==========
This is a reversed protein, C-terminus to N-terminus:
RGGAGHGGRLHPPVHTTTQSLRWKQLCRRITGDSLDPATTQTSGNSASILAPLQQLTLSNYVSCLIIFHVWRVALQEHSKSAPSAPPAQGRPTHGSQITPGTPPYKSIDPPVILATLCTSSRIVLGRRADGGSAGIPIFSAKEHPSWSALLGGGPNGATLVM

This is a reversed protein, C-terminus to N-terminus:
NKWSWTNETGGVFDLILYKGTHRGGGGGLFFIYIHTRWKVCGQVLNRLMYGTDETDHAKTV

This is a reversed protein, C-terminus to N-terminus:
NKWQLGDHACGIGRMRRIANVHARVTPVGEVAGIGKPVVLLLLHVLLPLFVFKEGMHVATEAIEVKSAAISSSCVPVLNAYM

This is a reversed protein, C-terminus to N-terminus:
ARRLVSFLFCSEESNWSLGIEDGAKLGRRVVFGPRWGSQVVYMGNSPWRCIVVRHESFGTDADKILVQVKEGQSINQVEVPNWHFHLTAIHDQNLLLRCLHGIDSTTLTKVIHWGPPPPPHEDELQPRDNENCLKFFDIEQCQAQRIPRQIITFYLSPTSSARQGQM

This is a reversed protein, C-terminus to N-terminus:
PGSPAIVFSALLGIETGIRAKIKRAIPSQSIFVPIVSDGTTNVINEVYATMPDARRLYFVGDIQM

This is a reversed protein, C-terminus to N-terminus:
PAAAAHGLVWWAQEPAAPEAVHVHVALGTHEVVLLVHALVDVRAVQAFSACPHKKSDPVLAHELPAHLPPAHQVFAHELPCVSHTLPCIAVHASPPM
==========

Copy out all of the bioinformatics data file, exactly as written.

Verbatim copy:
This is a reversed protein, C-terminus to N-terminus:
RGGAGHGGRLHPPVHTTTQSLRWKQLCRRITGDSLDPATTQTSGNSASILAPLQQLTLSNYVSCLIIFHVWRVALQEHSKSAPSAPPAQGRPTHGSQITPGTPPYKSIDPPVILATLCTSSRIVLGRRADGGSAGIPIFSAKEHPSWSALLGGGPNGATLVM

This is a reversed protein, C-terminus to N-terminus:
NKWSWTNETGGVFDLILYKGTHRGGGGGLFFIYIHTRWKVCGQVLNRLMYGTDETDHAKTV

This is a reversed protein, C-terminus to N-terminus:
NKWQLGDHACGIGRMRRIANVHARVTPVGEVAGIGKPVVLLLLHVLLPLFVFKEGMHVATEAIEVKSAAISSSCVPVLNAYM

This is a reversed protein, C-terminus to N-terminus:
ARRLVSFLFCSEESNWSLGIEDGAKLGRRVVFGPRWGSQVVYMGNSPWRCIVVRHESFGTDADKILVQVKEGQSINQVEVPNWHFHLTAIHDQNLLLRCLHGIDSTTLTKVIHWGPPPPPHEDELQPRDNENCLKFFDIEQCQAQRIPRQIITFYLSPTSSARQGQM

This is a reversed protein, C-terminus to N-terminus:
PGSPAIVFSALLGIETGIRAKIKRAIPSQSIFVPIVSDGTTNVINEVYATMPDARRLYFVGDIQM

This is a reversed protein, C-terminus to N-terminus:
PAAAAHGLVWWAQEPAAPEAVHVHVALGTHEVVLLVHALVDVRAVQAFSACPHKKSDPVLAHELPAHLPPAHQVFAHELPCVSHTLPCIAVHASPPM